For My Wife, on Valentine’s Day

The entryway’s cluttered.

Her kitchen’s a mess.

Her children are screaming,

Neither one dressed.

Her class has just finished.

She’s just arrived home,

and there sits her husband,

face glued to his phone.

“Hello, dear,” he calls her

without looking up.

The cat’s on the table

drinking milk from a cup.

Stray LEGOs are sprinkled

on every stair.

A half-eaten apple

lies on her best chair.

Her sheets reek of dog funk.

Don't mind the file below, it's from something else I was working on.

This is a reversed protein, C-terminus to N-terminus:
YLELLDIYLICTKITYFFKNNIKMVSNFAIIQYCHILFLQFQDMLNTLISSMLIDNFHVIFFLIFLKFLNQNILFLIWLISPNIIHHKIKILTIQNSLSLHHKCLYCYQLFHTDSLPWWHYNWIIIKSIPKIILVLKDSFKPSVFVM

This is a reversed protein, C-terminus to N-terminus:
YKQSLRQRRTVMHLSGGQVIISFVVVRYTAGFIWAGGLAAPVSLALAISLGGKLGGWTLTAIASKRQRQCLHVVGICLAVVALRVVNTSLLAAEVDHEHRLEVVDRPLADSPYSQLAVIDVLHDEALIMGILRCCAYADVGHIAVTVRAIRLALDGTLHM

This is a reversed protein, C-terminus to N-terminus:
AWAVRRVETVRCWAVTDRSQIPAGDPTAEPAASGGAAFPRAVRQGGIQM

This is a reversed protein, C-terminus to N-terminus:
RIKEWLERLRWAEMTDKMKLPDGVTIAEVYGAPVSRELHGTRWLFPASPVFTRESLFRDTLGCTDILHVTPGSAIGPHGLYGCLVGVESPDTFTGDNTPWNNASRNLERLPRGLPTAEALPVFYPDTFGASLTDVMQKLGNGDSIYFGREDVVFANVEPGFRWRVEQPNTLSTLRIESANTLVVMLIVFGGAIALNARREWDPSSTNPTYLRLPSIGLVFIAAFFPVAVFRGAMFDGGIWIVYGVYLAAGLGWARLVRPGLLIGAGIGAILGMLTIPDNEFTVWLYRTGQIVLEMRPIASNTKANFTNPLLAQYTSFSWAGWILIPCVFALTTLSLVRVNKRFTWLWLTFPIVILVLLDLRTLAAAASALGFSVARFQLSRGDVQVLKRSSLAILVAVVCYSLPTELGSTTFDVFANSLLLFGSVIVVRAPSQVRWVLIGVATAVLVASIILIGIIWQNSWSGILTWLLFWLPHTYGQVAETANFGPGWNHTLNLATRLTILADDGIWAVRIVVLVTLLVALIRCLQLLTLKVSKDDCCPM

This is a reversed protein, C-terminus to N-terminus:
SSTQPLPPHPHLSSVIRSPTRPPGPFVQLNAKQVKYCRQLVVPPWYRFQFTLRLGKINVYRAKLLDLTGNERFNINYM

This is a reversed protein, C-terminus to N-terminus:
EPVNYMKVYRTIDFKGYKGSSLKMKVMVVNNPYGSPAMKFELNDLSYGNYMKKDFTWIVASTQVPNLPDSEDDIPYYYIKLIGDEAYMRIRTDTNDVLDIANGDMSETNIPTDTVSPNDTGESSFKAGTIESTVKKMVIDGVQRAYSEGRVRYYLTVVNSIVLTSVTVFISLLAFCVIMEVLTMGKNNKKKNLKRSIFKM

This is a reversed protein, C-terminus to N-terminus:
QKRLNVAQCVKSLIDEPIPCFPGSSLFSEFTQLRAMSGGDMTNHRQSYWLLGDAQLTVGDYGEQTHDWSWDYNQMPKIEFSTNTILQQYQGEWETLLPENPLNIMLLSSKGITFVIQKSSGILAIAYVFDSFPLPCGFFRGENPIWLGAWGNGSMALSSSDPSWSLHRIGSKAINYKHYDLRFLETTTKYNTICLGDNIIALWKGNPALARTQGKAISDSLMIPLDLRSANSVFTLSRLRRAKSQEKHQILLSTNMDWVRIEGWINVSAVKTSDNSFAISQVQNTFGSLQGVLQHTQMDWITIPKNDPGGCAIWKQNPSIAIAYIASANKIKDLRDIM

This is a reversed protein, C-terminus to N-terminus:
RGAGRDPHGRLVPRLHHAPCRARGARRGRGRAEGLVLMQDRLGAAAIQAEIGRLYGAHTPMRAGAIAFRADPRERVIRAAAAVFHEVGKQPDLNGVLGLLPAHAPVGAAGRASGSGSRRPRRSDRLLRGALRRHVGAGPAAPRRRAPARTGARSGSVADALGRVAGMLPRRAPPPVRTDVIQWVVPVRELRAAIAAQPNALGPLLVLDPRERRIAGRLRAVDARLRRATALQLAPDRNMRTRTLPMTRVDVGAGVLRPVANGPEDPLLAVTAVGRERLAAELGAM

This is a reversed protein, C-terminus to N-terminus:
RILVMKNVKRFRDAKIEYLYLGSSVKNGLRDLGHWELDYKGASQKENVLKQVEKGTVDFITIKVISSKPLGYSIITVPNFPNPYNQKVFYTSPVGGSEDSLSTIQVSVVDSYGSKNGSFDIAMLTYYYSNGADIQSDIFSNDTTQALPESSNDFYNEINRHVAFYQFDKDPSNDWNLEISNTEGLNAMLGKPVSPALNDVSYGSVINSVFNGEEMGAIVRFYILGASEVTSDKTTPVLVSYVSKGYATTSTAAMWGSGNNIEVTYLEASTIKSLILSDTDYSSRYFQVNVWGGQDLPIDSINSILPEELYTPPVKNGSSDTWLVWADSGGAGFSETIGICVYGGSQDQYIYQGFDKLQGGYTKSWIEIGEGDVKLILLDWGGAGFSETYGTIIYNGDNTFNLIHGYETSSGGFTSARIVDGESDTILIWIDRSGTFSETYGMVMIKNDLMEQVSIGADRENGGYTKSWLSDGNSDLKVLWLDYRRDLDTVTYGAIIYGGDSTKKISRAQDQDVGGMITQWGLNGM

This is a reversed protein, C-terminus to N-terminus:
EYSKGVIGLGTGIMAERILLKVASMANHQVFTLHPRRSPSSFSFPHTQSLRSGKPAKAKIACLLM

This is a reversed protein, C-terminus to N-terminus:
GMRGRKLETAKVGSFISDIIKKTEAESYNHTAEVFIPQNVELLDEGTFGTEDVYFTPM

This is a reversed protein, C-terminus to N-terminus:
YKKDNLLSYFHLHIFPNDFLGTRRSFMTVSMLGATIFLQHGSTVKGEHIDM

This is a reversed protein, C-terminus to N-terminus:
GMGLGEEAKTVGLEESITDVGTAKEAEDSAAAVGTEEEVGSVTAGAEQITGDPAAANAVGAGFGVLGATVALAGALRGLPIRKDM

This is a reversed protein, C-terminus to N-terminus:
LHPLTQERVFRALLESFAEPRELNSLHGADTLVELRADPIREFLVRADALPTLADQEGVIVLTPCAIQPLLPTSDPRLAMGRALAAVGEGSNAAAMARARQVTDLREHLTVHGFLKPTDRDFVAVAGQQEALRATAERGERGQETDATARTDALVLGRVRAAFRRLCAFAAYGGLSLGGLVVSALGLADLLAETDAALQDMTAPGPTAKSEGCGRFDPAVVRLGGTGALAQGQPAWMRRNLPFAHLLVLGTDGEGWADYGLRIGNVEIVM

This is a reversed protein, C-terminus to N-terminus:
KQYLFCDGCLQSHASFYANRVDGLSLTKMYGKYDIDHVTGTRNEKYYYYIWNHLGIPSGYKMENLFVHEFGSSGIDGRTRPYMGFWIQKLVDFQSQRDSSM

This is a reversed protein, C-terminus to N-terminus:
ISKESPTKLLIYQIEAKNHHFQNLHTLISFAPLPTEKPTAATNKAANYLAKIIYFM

Her towel’s on the floor.

No one has bothered

to do any chores.

She slips on a tank top

and heads back to him.

“I love you,” she whispers,

“but don’t be so dim!

If you would just straighten,

attempt a light clean,

perhaps you’d get lucky

outside of your dreams.

Instead, you read Twitter

and other such schlock.

Forget about hot sex–

make love to your sock.

Now, vacate the sofa,

Put the children to bed.

Wash all the dishes.

You might not wind up dead.”

She turns on the TV

and dials up some peace.

Her long day has ended.

It’s time for release.

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About semiblind

Bringing you stark existentialism since 1981.
This entry was posted in family, poetry and tagged , , , , . Bookmark the permalink.

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